Estrogen deprivation and inhibition of breast cancer growth in vivo through activation of the orphan nuclear receptor liver X receptor

Haibiao Gong, Ping Guo, Yonggong Zhai, Jie Zhou, Hirdesh Uppal, Michael J. Jarzynka, Wen Chao Song, Shi Yuan Cheng, Wen Xie*

*Corresponding author for this work

Research output: Contribution to journalArticle

79 Scopus citations


Estrogen plays an important role in normal physiology. It is also a risk factor for breast cancer, and antiestrogen therapies have been shown to be effective in the treatment and prevention of breast cancers. The liver is important for estrogen metabolism, and a compromised liver function has been linked to hyperestrogenism in patients. In this report, we showed that the liver X receptor (LXR) controls estrogen homeostasis by regulating the basal and inducible hepatic expression of estrogen sulfotransferase (Est, or Sult1e1), an enzyme critical for metabolic estrogen deactivation. Genetic or pharmacological activation of LXR resulted in Est induction, which in turn inhibited estrogen-dependent uterine epithelial cell proliferation and gene expression, as well as breast cancer growth in a nude mouse model of tumorigenicity. We further established that Est is a transcriptional target of LXR, and deletion of the Est gene in mice abolished the LXR effect on estrogen deprivation. Interestingly, Est regulation by LXR appeared to be liver specific, further underscoring the role of liver in estrogen metabolism. Activation of LXR failed to induce other major estrogen-metabolizing enzymes, suggesting that the LXR effect on estrogen metabolism is Est specific. In summary, our results have revealed a novel mechanism controlling estrogen homeostasis in vivo and may have implications for drug development in the treatment of breast cancer and other estrogen-related cancerous endocrine disorders.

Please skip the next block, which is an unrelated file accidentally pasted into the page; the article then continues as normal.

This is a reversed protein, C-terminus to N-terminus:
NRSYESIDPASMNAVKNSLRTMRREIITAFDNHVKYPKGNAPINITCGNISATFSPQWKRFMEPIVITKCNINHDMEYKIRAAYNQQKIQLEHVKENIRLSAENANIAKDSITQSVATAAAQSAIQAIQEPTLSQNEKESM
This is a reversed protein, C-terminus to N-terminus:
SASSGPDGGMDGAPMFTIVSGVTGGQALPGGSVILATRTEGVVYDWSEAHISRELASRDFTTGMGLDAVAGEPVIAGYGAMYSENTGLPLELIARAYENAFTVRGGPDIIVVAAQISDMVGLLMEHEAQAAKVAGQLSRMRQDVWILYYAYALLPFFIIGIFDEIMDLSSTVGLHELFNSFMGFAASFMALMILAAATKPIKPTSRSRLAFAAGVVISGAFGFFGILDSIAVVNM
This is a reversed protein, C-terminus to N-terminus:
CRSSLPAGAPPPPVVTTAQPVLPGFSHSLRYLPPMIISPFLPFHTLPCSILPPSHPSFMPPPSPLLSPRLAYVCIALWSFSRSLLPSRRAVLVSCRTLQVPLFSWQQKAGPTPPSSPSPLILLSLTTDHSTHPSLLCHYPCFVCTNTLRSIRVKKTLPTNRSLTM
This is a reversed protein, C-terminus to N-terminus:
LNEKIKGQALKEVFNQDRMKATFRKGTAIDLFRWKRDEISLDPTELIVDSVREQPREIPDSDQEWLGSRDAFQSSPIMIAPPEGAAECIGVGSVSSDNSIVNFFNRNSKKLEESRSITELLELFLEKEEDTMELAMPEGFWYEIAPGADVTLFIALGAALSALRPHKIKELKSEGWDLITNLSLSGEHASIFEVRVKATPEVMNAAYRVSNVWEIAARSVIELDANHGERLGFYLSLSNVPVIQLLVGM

Original languageEnglish (US)
Pages (from-to)1781-1790
Number of pages10
JournalMolecular Endocrinology
Issue number8
Publication statusPublished - Aug 3 2007


ASJC Scopus subject areas

  • Molecular Biology
  • Endocrinology

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